I often refer to La Cañada as Constantinople, a crossroad of differences and commonalities. For the past two weeks, we’ve enjoyed the spectrum of reminders that love is in the air. It’s Valentine Day and the town is filled with red hearts, winged cupids with arrows and tempting sweets. The See’s Candies line is daunting. Florists are working overtime, restaurants are busy taking reservations and children are distributing cards that read “Be my Valentine!”
The Greeks were first to contemplate the mystery of love. This feeling was so incredulous and complex that they would have been shocked by our using a single sentiment to whisper “I love you” over a candlelit dinner and to casually sign an email “lots of love.”
In Plato’s “Symposium,” he explained love’s evolution, saying early humans were once round, in the form of a circle. They had four hands, four feet and one head with two faces looking opposite ways. They were so powerful that even Zeus, the great mythical god of sky and thunder, feared them. So much so that he sent a lightning bolt, cut them in half and diminished their strength. After the division was made, the two parts fell together, desiring their other halves and throwing their arms about one another, longing to grow back into one. The becoming of one, instead of two, is the very expression of our ancient need. They called love the desire and pursuit of this wholeness.
Of course love must have begun with the gods. Eros (his Roman counterpart known as Cupid) as commanded by his jealous mother, pulled back his bow to send an arrow armed with an amorous potion deep into the soul of Psyche. Thwack! Once there was a time before love and then love began!
Do we need another song or treatise about love? The libraries are filled with volumes expressing such magic. The Beatles have told us more than once that, “All you need is love.” The Romantic poets, Shelly, Wadsworth, Byron and Benet continuously wrote of its magic. For love does make the world go round and the Young Rascals got it right: “Love is a beautiful thing; and it can teach your heart to sing.”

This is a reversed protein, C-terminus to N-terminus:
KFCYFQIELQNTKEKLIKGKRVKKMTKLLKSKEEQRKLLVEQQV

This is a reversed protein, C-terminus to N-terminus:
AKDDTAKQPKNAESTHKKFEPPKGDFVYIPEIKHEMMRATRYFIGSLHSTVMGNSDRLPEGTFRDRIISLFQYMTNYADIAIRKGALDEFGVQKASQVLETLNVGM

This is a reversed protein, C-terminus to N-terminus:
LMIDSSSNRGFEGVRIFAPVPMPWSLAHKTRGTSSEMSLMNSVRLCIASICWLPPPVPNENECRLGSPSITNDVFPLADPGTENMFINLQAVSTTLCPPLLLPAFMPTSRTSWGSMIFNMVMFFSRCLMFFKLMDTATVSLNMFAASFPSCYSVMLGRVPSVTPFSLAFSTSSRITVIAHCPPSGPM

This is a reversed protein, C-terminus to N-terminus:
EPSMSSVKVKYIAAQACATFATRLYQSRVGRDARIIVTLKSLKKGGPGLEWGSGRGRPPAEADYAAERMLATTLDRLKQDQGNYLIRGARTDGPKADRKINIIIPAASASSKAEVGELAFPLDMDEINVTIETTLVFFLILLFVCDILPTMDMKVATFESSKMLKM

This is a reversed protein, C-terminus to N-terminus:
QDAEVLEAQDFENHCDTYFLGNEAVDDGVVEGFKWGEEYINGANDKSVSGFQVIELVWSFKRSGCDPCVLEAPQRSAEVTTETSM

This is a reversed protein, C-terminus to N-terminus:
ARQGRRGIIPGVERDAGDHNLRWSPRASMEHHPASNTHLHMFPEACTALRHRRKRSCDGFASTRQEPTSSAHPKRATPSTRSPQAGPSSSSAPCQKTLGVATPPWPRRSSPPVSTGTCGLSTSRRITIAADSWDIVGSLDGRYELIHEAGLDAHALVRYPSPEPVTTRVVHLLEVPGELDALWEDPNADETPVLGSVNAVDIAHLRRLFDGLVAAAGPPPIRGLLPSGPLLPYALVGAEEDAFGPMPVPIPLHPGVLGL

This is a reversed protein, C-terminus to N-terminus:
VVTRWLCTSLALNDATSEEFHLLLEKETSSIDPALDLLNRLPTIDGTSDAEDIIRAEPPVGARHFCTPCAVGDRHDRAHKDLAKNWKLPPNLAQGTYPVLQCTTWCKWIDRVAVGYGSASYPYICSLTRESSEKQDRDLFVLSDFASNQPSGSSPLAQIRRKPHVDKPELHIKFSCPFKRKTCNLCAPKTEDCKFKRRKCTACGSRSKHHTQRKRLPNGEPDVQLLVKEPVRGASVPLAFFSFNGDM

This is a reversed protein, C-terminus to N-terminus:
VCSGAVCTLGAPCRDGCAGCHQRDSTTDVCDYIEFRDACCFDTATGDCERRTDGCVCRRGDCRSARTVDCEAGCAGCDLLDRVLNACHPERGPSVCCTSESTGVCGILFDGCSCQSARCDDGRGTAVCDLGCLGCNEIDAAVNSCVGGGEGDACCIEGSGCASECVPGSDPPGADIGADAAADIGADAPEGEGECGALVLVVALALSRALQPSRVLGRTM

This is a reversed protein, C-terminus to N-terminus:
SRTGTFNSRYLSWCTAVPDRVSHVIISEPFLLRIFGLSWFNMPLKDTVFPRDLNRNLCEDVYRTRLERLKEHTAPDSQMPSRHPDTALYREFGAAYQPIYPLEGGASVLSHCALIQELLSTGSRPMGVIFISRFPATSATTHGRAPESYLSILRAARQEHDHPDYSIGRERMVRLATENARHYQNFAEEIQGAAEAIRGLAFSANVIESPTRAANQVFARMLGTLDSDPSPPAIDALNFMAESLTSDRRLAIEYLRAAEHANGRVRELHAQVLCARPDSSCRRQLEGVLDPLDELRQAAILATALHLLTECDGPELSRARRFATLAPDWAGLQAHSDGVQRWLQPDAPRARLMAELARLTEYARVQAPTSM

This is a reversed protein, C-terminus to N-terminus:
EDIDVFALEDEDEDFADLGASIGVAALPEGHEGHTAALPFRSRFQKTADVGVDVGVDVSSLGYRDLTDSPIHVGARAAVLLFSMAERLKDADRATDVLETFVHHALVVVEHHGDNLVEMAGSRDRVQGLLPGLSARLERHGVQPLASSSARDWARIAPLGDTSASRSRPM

Aristotle and Cicero imply the foundation of all love is rooted in friendship. In its purest form, friendship is a moral paradigm for all human relationships. It’s the foundation because each loves the other for what he or she is. Friendship is not based on an outward pose, but by a person-to-person relationship. Aristotle believed the essence of friendship has no purpose except the deepening of the spirit.
Eventually, love evolved from the gods and found its way to mortals. One of the earliest love stories is a compelling Arabian tale. It’s the story of Layla and Majnun, a tragedy not unlike its successors Romeo and Juliet, Beatrice and Tolstoy’s Anna Karenina.
Layla is betrothed to another. Subsequently, Majnun wanders the desert, living in solitude. He was often seen by travelers reciting poetry to himself and writing in the sand with a long stick. They said he was driven to madness by a broken heart.
Within the classics, Layla and Majnun is considered to be the first story that expresses the pageantry of love, of loving someone till it hurts. That is contrary to today’s depiction of the shallow subtleties of love or the whimsical pleasures of the moment’s indulgence. The love of Lyla and Majnun was consuming.
Before Majnun’s decent into madness he composed his last poem visiting Layla’s castle.
“I pass by these walls, the walls of Layla, and I kiss this wall and that wall. It’s not Love of the walls that has enraptured my heart, but of the One who dwells within them.”